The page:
In her most recent book, Blessed Are the Consumers, Sallie McFague focuses on kenosis as the key element in shaping a Christian alternative to the pervasive religion of consumerism. McFague says that consumerism consists of those cultural patterns and practices by which people “find meaning and fulfillment through the consumption of goods and services.” We may rightly identify consumerism as a religion.
Lent | Palm Sunday (Year C)
<p>Liturgy of the Palms: Psalm 118:1-2, 19-29; Luke 19:28-40</p><p> </p><p>Liturgy of the Passion: Isaiah 50:4-9a; Psalm 31:9-16; Philippians 2:5-11; Luke 22:14-23:56 or Luke 23:1-49</p>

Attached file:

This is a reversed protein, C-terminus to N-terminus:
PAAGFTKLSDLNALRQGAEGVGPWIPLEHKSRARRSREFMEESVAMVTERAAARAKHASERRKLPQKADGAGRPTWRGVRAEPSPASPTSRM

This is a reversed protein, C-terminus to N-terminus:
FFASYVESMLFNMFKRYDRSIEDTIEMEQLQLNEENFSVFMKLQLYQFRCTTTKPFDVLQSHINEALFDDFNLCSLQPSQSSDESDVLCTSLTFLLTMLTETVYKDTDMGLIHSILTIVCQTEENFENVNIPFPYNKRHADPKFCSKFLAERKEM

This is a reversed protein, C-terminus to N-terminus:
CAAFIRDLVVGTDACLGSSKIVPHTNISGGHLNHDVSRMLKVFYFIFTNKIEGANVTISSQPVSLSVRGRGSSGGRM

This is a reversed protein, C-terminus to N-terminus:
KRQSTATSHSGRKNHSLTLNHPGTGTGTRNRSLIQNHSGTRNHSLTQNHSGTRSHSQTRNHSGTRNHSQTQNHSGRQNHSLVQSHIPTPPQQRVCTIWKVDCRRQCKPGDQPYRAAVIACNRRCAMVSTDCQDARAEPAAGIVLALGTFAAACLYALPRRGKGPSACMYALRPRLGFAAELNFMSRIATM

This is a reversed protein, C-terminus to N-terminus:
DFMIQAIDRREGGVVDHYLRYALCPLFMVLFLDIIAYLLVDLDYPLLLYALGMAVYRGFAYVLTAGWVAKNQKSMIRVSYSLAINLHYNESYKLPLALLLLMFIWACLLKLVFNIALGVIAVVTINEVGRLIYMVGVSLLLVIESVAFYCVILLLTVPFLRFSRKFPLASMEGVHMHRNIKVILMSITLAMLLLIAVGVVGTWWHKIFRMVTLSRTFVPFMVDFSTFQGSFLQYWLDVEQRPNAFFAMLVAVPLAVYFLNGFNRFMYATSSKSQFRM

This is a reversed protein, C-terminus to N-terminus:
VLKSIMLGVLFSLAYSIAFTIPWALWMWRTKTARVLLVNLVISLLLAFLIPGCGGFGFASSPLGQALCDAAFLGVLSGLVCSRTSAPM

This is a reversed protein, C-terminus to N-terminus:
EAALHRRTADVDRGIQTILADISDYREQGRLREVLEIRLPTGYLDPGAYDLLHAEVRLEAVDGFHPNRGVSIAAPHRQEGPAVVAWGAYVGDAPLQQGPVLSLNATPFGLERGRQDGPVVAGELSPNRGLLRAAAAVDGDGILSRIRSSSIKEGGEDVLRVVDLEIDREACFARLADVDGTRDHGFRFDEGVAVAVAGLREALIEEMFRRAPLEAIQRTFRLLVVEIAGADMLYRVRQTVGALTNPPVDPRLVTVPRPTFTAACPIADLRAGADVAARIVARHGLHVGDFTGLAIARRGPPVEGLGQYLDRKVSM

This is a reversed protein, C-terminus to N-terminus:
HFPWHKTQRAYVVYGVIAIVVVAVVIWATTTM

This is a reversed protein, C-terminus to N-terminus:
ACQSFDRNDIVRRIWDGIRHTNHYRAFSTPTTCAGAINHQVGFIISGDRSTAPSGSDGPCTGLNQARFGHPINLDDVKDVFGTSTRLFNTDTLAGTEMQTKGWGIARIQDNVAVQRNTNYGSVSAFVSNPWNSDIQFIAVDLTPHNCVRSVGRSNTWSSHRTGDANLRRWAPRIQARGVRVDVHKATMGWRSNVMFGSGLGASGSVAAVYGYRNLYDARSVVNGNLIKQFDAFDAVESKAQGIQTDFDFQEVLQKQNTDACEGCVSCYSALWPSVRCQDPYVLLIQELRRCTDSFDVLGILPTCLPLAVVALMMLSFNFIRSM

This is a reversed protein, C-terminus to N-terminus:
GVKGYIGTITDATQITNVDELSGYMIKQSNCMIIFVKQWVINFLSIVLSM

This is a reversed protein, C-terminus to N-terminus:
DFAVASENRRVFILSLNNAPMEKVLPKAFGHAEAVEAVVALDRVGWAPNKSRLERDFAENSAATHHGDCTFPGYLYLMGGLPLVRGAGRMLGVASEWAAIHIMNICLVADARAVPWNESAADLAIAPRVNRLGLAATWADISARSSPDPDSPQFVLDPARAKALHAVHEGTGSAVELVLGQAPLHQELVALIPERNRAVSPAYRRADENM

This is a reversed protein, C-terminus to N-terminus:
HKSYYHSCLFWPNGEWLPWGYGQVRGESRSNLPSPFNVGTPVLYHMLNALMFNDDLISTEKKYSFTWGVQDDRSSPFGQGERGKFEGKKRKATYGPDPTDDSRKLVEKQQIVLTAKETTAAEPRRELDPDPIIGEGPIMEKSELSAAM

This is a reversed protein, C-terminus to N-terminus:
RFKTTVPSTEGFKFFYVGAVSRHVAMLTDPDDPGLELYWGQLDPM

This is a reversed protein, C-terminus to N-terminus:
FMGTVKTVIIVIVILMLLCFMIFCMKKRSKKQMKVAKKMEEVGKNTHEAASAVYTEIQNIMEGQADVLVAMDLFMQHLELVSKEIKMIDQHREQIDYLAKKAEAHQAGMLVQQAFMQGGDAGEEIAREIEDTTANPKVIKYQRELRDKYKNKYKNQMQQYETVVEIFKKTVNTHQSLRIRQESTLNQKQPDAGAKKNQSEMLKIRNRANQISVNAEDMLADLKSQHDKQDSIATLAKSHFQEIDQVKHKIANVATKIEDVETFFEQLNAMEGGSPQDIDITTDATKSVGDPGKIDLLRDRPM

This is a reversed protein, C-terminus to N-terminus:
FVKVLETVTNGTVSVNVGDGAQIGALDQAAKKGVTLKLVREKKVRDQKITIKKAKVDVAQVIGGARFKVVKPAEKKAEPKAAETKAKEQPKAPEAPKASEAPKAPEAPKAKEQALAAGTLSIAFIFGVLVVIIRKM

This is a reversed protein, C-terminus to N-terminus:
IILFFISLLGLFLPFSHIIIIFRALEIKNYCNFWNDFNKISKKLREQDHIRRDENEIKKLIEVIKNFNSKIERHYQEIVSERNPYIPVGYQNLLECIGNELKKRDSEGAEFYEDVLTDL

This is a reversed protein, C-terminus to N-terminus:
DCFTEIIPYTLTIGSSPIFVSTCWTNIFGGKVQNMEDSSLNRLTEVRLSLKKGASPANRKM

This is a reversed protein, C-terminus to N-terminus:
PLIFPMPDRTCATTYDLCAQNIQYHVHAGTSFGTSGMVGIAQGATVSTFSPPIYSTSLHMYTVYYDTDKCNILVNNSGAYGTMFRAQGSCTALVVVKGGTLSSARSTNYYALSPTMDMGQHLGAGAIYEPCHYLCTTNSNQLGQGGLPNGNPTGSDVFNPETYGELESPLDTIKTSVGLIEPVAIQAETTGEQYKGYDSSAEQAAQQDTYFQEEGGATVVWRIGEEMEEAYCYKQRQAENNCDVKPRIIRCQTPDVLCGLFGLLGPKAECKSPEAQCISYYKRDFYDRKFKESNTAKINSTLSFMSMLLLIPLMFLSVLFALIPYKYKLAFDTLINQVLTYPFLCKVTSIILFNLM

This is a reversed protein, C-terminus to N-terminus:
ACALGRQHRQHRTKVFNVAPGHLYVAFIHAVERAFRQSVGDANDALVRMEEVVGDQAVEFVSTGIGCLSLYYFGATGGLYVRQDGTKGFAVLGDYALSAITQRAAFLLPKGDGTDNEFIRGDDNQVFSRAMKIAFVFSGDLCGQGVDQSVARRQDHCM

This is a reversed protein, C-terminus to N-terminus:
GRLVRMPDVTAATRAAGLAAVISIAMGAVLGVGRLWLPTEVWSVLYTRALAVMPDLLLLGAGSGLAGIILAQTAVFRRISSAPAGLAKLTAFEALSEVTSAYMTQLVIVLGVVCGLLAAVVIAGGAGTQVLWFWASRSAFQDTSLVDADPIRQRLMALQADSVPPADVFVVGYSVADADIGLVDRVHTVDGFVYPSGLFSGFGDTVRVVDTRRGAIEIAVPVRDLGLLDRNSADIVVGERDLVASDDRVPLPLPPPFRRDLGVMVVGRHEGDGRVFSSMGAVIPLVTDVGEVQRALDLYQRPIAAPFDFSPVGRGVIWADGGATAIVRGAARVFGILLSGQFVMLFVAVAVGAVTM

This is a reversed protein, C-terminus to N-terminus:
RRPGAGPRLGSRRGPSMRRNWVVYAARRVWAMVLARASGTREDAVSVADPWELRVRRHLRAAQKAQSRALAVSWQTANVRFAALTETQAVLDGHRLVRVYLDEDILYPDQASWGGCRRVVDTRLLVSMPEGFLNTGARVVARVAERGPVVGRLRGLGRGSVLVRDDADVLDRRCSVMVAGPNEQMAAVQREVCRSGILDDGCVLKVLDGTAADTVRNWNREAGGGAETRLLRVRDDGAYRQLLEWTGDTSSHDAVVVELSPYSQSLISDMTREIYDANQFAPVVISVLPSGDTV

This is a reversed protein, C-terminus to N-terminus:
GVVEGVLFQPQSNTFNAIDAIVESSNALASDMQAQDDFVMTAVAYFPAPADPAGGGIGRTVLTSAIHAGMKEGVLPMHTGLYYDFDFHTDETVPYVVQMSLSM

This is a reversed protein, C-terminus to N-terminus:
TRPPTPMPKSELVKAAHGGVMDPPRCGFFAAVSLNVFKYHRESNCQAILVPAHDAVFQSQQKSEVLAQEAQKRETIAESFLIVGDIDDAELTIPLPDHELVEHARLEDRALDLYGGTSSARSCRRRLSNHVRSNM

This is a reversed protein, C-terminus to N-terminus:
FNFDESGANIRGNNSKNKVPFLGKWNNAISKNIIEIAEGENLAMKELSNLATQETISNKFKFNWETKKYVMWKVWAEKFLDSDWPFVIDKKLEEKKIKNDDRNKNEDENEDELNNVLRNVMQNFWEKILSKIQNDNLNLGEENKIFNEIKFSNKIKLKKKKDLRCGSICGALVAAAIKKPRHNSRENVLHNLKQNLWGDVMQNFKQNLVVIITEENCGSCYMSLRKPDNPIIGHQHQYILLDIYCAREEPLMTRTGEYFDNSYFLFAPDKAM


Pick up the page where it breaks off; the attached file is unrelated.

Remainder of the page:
As a child I was afraid of the cross. Crosses with Jesus’ bloody body terrified me, but even the empty ones I saw in my father’s Lutheran church gave me shivers. My father was a liberal Protestant, but my grandfather, who was also a minister, held a more traditional view of atonement theology.
A few years ago, while wandering through the Old City of Jerusalem, I stumbled upon a spray-painted sign on the side of a small factory building. It called out in English: “We need peace.” It seemed to me like a modern-day cry of “hosanna” coming from the people of Jerusalem.